More and more people turn to the internet as their source of printed news these days. Along with that comes social network links to Twitter and Facebook and the obligatory "reader comment" section.
I can remember 20 or so years ago, watching Penguins-Flyers games in the dorm lounge with a mixture of fans. I particularly loathed a certain someone who wore a Tocchet jersey and then rubbed it in when he became a Penguins and won the Stanley Cup.
But we were friends. We loved our team and hated the other, but when all was said and done, we were friends. We didn't call each other despicable names. We didn't besmirch each other's character with slander and reprehensible language.
I am certain that if I said some of the things I read in the "reader comments," I would have been punched.
This is not just a Bleacher Report problem. This is an internet problem. I see it on YouTube, sports blogs, Facebook and even on the online version of reputable news outlets.
The last straw for me was on the Facebook page promoting my documentary that I am producing for charity. I made an announcement there that was Penguins related, since I am a Penguins fan and attending their fantasy camp was part of my story. A "fan" of my movie, who is not a Penguins fan, made a very inappropriate, disgusting anti-Penguins comment that I subsequently deleted.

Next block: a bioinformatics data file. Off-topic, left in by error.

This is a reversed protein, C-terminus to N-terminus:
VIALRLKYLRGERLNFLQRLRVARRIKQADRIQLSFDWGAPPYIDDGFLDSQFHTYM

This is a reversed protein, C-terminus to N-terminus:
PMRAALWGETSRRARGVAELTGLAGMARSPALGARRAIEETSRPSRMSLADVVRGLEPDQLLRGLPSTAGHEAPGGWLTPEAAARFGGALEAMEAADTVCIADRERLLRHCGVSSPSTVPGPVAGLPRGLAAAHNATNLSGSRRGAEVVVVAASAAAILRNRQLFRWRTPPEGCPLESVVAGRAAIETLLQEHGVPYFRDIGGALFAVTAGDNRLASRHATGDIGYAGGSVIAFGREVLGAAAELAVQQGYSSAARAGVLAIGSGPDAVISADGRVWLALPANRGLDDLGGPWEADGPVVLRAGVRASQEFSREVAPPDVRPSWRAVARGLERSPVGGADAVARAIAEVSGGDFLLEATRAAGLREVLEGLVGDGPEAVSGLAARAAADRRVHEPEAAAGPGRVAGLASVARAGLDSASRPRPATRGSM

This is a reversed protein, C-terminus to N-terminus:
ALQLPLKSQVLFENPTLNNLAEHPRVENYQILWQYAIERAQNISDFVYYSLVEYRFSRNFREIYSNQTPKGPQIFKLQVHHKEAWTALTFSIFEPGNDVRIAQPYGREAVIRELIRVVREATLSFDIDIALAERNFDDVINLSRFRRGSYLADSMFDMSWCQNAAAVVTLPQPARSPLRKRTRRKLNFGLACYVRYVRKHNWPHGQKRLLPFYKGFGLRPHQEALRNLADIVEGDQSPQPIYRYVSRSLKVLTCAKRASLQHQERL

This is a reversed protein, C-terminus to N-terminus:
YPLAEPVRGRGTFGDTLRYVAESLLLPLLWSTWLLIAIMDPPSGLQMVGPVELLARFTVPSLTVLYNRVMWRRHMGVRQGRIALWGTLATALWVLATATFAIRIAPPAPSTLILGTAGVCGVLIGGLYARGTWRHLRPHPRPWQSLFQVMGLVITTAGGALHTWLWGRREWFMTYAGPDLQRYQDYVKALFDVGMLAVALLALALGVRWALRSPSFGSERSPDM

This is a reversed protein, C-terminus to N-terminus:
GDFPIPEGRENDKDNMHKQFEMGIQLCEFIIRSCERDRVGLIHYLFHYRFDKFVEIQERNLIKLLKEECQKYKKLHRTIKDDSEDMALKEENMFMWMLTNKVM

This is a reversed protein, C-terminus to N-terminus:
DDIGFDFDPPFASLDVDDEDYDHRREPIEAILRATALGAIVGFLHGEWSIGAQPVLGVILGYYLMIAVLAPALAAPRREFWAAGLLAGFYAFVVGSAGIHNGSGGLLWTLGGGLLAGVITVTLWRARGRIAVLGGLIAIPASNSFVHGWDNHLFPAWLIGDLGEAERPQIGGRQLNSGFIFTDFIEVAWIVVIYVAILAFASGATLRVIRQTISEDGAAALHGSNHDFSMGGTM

Is it okay to post a comment calling someone a "c@#tbucket," just because the only thing that person can do is "flag" it as offensive? Is it really okay to sit at your computer keyboard and spew out all kinds of vitriol and hatred at someone who can't reach through the ethernet cable and slap you? Would you want your kids to act that way?
One only needs to look to recent cases of suicide from internet bullying to see where this sort of thing can lead. It won't be too long before we are reading stories of a person who was tracked down and killed by someone who was insulted over the internet.
Hockey is such a great sport and its athletes are amazing competitors on the ice and incredible gentlemen and philanthropists off the ice. I would encourage its fans to be the same.